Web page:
On up Puno

From sealevel back up to 3800 metres. Hope it is quicker this time to adjust. And Cusco will be lower.

Having arrived early afternoon the first priority is to organise a doctor to look at my heel. The a.t.b.o.i.s have not cleared up the infection and it feels worse. The hotel gets someone there in thirty minutes. A diminutive Bolivian doctor and sidekick. She speaks pretty good English. The wound needs draining and jab in the bum, unbelievably painful, the needle reminiscent of the one they used for a lumbar puncture when I was twelve. And more sharp pain anaesthetising the area to put a  capsule into the site. You can only hope: all that trauma, it’s bound to do the trick. No showers for three days. As it happens this is the first place there has been a bath. I have to buy flipflops so no pressure on it. Hobble out with Bartolomeo the bellboy to find  a shoeshop. Fortunately there is a good restaurant on the opposite side of the square so won’t have to flipflop very far.

Sunday is the big folklore dance convention in the stadium. Told to get there by ten o’clock. It’s throbbing with families and an enormous queue. Once again I find myself being gently guided towards a much shorter ” preferencial” because of my age. Not the time to quibble. Inside it’s a football stadium and I’m sitting behind the goal. Binoculars Invaluable. The numbers of each group range from fifty to well over a hundred including the band. And the costumes are varied and colourful.

All around me families have come loaded with food and drink, blankets and umbrellas. The latter cause some muttering if they block the view.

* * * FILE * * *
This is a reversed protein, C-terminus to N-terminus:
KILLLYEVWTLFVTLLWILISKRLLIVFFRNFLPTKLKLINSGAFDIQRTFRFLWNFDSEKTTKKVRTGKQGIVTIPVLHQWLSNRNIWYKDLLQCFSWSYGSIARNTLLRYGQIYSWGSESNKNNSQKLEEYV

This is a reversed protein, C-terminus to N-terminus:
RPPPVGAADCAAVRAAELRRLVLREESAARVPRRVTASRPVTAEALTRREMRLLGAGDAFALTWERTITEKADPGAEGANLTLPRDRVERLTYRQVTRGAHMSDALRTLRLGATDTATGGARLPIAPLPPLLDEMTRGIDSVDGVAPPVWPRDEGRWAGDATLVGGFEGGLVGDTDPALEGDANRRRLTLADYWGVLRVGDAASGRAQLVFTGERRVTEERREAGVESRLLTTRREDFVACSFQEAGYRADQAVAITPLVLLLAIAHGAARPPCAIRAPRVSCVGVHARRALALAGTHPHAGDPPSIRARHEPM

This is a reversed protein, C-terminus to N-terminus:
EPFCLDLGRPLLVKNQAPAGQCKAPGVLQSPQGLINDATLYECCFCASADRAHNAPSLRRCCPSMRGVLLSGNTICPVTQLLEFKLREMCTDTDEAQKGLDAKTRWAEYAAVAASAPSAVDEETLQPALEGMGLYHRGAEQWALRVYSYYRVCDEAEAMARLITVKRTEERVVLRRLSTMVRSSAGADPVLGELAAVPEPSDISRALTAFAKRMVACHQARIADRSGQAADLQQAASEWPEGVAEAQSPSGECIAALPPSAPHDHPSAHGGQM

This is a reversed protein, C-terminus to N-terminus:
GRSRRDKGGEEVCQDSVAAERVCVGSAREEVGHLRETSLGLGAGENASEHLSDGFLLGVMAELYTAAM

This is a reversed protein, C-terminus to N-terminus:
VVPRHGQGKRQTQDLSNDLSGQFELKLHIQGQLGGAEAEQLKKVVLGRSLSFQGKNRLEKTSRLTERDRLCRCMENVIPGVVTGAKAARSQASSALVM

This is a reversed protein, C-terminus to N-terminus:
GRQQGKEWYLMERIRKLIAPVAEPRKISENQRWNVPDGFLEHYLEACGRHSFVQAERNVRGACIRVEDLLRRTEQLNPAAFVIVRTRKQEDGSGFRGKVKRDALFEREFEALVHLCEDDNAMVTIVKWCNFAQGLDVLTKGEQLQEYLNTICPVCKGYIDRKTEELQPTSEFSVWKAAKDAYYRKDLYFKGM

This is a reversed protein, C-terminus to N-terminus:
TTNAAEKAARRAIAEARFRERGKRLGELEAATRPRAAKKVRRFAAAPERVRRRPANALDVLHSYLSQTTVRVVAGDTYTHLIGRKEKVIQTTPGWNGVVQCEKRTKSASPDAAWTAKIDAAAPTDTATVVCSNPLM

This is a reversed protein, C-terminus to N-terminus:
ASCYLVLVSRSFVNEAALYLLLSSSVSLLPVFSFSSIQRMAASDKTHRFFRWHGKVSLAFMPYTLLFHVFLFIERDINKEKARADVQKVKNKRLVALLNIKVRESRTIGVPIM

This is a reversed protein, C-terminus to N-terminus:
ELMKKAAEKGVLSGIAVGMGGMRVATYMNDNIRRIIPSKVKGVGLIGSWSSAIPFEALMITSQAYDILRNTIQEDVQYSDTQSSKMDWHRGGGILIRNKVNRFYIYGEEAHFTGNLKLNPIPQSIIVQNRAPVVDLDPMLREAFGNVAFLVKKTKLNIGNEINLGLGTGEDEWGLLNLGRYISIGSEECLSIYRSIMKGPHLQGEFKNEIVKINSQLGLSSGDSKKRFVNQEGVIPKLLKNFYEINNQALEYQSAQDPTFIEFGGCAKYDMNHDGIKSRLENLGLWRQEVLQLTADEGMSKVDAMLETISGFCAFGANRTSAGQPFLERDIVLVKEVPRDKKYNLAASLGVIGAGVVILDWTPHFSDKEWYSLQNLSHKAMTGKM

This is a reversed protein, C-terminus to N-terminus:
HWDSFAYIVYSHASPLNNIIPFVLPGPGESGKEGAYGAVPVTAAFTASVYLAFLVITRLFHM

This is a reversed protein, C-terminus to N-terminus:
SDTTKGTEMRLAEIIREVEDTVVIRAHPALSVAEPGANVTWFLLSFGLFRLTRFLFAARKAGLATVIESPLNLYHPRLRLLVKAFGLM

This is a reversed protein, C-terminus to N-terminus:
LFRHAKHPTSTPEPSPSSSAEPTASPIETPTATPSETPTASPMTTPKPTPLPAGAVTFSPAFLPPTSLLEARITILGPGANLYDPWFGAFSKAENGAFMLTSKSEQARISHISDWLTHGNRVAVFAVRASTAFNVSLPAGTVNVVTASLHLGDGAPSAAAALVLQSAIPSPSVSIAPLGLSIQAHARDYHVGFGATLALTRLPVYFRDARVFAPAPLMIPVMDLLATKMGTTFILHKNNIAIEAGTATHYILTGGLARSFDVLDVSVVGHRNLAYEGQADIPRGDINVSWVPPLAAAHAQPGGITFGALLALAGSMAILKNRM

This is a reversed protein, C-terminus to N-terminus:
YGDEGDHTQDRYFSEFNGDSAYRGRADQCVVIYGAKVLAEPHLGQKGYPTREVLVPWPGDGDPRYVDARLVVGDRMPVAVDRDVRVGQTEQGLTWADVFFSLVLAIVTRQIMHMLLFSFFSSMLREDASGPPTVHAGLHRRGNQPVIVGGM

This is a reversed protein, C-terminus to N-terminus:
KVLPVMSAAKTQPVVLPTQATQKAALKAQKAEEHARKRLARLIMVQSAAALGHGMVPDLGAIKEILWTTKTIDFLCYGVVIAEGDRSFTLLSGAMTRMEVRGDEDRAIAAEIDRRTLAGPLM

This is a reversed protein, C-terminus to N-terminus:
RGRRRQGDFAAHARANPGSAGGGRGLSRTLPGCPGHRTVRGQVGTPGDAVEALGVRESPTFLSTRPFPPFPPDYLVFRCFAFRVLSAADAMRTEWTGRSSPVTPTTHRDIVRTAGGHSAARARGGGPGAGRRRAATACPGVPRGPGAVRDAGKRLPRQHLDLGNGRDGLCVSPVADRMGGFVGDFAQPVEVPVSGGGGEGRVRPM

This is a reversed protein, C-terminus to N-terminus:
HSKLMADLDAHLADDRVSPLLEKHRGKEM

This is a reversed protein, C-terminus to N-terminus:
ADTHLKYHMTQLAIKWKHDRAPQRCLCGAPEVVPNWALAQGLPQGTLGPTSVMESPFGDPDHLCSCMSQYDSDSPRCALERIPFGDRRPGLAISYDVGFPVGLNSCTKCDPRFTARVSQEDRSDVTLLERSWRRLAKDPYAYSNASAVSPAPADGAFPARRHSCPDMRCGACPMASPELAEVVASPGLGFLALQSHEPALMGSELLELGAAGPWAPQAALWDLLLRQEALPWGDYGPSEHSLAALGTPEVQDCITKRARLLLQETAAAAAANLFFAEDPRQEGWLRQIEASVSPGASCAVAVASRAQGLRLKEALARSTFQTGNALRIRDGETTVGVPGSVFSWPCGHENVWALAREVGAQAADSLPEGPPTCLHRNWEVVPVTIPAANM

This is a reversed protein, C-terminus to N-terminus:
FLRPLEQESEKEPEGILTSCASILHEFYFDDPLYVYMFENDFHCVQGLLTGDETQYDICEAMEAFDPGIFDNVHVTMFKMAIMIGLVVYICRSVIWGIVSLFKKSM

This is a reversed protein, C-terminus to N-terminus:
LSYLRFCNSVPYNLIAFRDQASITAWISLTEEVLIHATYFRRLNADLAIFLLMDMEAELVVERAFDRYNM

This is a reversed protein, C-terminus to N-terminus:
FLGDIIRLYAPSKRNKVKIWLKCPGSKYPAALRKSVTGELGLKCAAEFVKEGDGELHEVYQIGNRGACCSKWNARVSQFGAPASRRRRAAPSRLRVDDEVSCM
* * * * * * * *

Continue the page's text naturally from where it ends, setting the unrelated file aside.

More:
This lady had certainly come prepared.

I end up in the shade of the lady next to me after I have let them have a go with the binocs. The enthusiasm on the field and in the crowd is expansive  and it’s clearly a massive annual event. Broadcast on national television. After three hours the concrete bench gets to me and I wander out into the streets. There are troupes of dancers everywhere, lounging around drinking beer laughing, having done their spot. Up close you see how ornate the costumes are, and each individual has variations on the basic colour scheme.

When you look closer you can see they are engrossed in their phones!

As I make my way back to the hotel I find the streets are solid with people camped on the pavements enjoying the free show of groups marching by.

The flipflop is hard work, a rubber band keeping big toe gripping is not brilliant so opt for restaurant not far along main street. It’s great, set menu with good choices and only 25 S, that’s £5.50. Alpaca steak is tender and tasty. Real napkins and a trained waiter are a bit of a novelty.  Four television crew next to me look weary.

Next day I  book a couple of tours for Tuesday and Wednesday but otherwise have a quiet day to rest the foot. Doctor returns on Tuesday and pronounces it is looking good. No more pain and antibiotics kicking in.

It’s a reminder of the generally poor education that there is still a business in writing letters for others